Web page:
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Mor-Yossef Y.,Israeli Computational Fluid Dynamics Center
51st Israel Annual Conference on Aerospace Sciences 2011 | Year: 2011

Progress toward a stable and efficient numerical treatment for the compressible Favre-Reynolds-averaged Navier-Stokes equations with a Reynolds-stress turbulence model (RSM) is presented. The numerical approach that is chosen relies on the use of a decoupled implicit time integration method, that is, the five mean-flow equations are solved separately from the Reynolds-stress, seven closure equations The key idea is the use of the unconditionally positive-convergent implicit scheme (UPC), originally developed for two-equation turbulence models. The use of the UPC scheme in the RSM implementation guarantees the positivity of the normal Reynolds-stress components and the turbulent (specific) dissipation rate. Thanks to the UPC matrix-free structure and the decoupled approach, the computational effort is significantly reduced. Numerical experiments are conducted, simulating two- and three-dimensional complex flows. Results obtained from the numerical simulations demonstrate the overall flow solver robustness. Source


Selitrennik E.,Technion - Israel Institute of Technology | Karpel M.,Technion - Israel Institute of Technology | Levy Y.,Israeli Computational Fluid Dynamics Center
Journal of Aircraft | Year: 2012

A new approach for computational fluid dynamics-based aeroelastic simulation of rapidly morphing flight vehicles is presented. The morphing vehicle consists of a number of components interconnected by actuators and contact constraints. Due to aerodynamic, inertial, and actuation loads, the overall structure undergoes largedisplacement morphing. The method assumes that each component experiences large rigid-body displacements and small elastic deformations that are linear combinations of the individual normal modes. The structural equations of motion are based on the fictitious-mass substructure modal synthesis method, which is expanded to allow large rotations between the structural components while keeping displacements and rotation compatibility at the interface coordinates. The compatibility equations are time-dependent, and the inclusion of their time derivatives in the equations of motion introduces nonlinear dynamic effects. The resulting generalized-coordinate nonlinear matrix equations of motion are embedded in a time-accurate computational fluid dynamics code. The vector of generalized forces includes aerodynamic forces from the computational fluid dynamics solution as well as inertial and actuation forces. The computational process is demonstrated by two different wing-body configurations where the wings are rotating from parallel to perpendicular positions relative to the body. The morphing simulations demonstrate a robust and stable computational process that exhibits significant aeroelastic effects. Source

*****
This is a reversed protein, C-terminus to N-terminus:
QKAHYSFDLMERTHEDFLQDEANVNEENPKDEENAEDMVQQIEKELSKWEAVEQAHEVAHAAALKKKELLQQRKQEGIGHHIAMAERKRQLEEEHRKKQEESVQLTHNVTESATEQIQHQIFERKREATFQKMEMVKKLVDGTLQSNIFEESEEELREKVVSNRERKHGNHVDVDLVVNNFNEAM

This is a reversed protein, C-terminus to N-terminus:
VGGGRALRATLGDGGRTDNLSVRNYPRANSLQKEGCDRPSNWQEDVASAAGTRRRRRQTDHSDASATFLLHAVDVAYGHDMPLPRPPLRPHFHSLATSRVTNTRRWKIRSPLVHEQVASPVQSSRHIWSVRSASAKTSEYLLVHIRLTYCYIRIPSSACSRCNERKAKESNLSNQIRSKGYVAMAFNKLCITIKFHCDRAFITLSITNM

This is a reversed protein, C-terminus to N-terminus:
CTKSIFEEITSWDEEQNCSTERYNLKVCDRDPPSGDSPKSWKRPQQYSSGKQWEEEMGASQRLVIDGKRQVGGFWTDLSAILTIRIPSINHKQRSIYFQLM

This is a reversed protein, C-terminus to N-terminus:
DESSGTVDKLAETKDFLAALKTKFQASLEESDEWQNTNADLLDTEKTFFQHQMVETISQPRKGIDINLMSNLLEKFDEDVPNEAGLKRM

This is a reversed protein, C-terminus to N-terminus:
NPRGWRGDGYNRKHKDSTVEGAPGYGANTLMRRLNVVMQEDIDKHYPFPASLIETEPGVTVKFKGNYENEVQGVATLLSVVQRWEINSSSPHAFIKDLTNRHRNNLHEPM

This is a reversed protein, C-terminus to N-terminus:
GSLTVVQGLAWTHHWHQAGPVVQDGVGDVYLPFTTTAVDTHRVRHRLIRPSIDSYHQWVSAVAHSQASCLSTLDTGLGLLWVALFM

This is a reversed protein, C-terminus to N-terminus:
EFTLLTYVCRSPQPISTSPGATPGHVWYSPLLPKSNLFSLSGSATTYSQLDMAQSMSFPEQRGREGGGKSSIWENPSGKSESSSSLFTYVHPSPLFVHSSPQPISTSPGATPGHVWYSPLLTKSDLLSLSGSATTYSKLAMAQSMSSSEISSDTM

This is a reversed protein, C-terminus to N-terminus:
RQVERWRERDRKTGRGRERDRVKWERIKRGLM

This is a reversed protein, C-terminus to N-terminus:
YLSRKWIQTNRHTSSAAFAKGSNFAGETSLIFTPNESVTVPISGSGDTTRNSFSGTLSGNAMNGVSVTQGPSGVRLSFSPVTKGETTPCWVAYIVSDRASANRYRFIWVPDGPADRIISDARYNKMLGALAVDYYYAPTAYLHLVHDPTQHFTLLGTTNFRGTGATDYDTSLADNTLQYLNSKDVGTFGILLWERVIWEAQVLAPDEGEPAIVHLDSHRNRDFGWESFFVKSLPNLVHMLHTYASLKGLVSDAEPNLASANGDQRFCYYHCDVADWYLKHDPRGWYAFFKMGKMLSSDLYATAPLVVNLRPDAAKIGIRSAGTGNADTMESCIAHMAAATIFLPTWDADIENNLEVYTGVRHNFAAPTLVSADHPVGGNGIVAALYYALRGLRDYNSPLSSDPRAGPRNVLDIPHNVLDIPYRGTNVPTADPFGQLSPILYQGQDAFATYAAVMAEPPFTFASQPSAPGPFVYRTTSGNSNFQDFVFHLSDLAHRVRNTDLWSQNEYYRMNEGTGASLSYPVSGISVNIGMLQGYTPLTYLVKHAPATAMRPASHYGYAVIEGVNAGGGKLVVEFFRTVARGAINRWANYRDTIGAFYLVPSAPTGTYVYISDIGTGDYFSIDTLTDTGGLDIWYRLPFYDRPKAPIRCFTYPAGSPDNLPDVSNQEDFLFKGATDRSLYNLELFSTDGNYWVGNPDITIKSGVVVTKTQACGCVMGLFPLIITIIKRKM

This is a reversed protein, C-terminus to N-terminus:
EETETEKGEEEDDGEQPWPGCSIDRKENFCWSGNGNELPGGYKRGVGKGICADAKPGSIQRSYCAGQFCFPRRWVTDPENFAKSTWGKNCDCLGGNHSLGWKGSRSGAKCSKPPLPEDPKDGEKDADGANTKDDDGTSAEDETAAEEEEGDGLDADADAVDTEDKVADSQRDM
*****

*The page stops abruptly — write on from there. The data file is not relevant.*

Mor-Yossef Y.,Israeli Computational Fluid Dynamics Center
53rd Israel Annual Conference on Aerospace Sciences 2013 | Year: 2013